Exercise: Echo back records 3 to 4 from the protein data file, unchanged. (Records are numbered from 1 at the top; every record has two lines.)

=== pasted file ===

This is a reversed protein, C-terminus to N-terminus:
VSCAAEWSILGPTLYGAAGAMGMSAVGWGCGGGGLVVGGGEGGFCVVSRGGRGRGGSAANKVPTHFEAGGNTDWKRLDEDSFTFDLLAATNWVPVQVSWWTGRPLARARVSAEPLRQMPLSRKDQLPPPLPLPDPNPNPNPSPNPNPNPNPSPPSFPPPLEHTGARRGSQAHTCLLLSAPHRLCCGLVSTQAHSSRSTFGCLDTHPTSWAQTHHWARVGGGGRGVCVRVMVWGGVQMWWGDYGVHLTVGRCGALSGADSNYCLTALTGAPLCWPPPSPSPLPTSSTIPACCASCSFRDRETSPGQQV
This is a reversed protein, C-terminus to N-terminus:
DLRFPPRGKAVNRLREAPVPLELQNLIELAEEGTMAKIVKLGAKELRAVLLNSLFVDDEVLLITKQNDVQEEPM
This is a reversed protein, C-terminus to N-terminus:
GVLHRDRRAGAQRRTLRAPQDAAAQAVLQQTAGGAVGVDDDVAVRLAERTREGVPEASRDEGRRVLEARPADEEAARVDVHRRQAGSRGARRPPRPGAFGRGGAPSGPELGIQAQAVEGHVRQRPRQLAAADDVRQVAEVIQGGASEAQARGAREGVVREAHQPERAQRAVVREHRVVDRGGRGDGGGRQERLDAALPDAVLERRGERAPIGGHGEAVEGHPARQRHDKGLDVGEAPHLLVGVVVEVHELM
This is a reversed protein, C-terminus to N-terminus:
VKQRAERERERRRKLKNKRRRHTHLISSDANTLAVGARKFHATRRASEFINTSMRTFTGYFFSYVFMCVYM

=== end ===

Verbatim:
This is a reversed protein, C-terminus to N-terminus:
GVLHRDRRAGAQRRTLRAPQDAAAQAVLQQTAGGAVGVDDDVAVRLAERTREGVPEASRDEGRRVLEARPADEEAARVDVHRRQAGSRGARRPPRPGAFGRGGAPSGPELGIQAQAVEGHVRQRPRQLAAADDVRQVAEVIQGGASEAQARGAREGVVREAHQPERAQRAVVREHRVVDRGGRGDGGGRQERLDAALPDAVLERRGERAPIGGHGEAVEGHPARQRHDKGLDVGEAPHLLVGVVVEVHELM
This is a reversed protein, C-terminus to N-terminus:
VKQRAERERERRRKLKNKRRRHTHLISSDANTLAVGARKFHATRRASEFINTSMRTFTGYFFSYVFMCVYM